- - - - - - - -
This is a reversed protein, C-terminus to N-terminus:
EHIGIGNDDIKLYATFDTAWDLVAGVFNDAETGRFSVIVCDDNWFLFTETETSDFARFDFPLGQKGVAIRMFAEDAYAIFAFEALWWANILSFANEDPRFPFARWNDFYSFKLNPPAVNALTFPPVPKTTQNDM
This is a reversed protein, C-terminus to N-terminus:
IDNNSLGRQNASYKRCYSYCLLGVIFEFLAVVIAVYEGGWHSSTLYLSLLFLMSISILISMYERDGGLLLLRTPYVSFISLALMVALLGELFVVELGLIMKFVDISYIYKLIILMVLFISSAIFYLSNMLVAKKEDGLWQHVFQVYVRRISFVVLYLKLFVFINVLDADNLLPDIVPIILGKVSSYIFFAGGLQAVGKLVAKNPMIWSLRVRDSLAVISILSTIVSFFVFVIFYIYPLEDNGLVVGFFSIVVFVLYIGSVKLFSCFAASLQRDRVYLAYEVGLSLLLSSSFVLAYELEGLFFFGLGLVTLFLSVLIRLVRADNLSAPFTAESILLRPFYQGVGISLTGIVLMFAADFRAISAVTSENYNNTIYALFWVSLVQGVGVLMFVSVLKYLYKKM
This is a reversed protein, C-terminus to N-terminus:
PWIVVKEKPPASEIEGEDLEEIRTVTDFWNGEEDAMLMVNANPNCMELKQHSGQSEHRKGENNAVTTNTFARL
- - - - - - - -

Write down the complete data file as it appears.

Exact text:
This is a reversed protein, C-terminus to N-terminus:
EHIGIGNDDIKLYATFDTAWDLVAGVFNDAETGRFSVIVCDDNWFLFTETETSDFARFDFPLGQKGVAIRMFAEDAYAIFAFEALWWANILSFANEDPRFPFARWNDFYSFKLNPPAVNALTFPPVPKTTQNDM
This is a reversed protein, C-terminus to N-terminus:
IDNNSLGRQNASYKRCYSYCLLGVIFEFLAVVIAVYEGGWHSSTLYLSLLFLMSISILISMYERDGGLLLLRTPYVSFISLALMVALLGELFVVELGLIMKFVDISYIYKLIILMVLFISSAIFYLSNMLVAKKEDGLWQHVFQVYVRRISFVVLYLKLFVFINVLDADNLLPDIVPIILGKVSSYIFFAGGLQAVGKLVAKNPMIWSLRVRDSLAVISILSTIVSFFVFVIFYIYPLEDNGLVVGFFSIVVFVLYIGSVKLFSCFAASLQRDRVYLAYEVGLSLLLSSSFVLAYELEGLFFFGLGLVTLFLSVLIRLVRADNLSAPFTAESILLRPFYQGVGISLTGIVLMFAADFRAISAVTSENYNNTIYALFWVSLVQGVGVLMFVSVLKYLYKKM
This is a reversed protein, C-terminus to N-terminus:
PWIVVKEKPPASEIEGEDLEEIRTVTDFWNGEEDAMLMVNANPNCMELKQHSGQSEHRKGENNAVTTNTFARL